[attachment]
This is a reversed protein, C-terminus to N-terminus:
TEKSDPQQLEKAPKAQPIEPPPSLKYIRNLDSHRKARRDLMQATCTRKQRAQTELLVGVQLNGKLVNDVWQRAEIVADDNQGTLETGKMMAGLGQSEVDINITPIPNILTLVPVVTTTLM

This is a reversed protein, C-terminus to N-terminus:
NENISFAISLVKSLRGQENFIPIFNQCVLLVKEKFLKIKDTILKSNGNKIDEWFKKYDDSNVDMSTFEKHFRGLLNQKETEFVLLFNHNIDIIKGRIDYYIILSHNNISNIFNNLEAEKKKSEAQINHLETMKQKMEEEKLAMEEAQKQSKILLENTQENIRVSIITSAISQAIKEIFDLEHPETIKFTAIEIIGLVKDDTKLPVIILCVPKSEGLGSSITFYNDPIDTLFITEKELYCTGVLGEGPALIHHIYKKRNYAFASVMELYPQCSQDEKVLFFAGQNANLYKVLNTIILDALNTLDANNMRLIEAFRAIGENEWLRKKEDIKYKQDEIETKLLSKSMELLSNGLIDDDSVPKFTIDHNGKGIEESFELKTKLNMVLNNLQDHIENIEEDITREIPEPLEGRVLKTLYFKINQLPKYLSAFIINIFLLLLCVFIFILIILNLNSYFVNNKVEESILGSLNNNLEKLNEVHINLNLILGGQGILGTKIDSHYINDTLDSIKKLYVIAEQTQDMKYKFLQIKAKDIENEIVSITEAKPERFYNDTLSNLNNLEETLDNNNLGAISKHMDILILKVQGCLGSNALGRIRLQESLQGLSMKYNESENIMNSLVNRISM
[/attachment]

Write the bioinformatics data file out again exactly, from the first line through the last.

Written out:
This is a reversed protein, C-terminus to N-terminus:
TEKSDPQQLEKAPKAQPIEPPPSLKYIRNLDSHRKARRDLMQATCTRKQRAQTELLVGVQLNGKLVNDVWQRAEIVADDNQGTLETGKMMAGLGQSEVDINITPIPNILTLVPVVTTTLM

This is a reversed protein, C-terminus to N-terminus:
NENISFAISLVKSLRGQENFIPIFNQCVLLVKEKFLKIKDTILKSNGNKIDEWFKKYDDSNVDMSTFEKHFRGLLNQKETEFVLLFNHNIDIIKGRIDYYIILSHNNISNIFNNLEAEKKKSEAQINHLETMKQKMEEEKLAMEEAQKQSKILLENTQENIRVSIITSAISQAIKEIFDLEHPETIKFTAIEIIGLVKDDTKLPVIILCVPKSEGLGSSITFYNDPIDTLFITEKELYCTGVLGEGPALIHHIYKKRNYAFASVMELYPQCSQDEKVLFFAGQNANLYKVLNTIILDALNTLDANNMRLIEAFRAIGENEWLRKKEDIKYKQDEIETKLLSKSMELLSNGLIDDDSVPKFTIDHNGKGIEESFELKTKLNMVLNNLQDHIENIEEDITREIPEPLEGRVLKTLYFKINQLPKYLSAFIINIFLLLLCVFIFILIILNLNSYFVNNKVEESILGSLNNNLEKLNEVHINLNLILGGQGILGTKIDSHYINDTLDSIKKLYVIAEQTQDMKYKFLQIKAKDIENEIVSITEAKPERFYNDTLSNLNNLEETLDNNNLGAISKHMDILILKVQGCLGSNALGRIRLQESLQGLSMKYNESENIMNSLVNRISM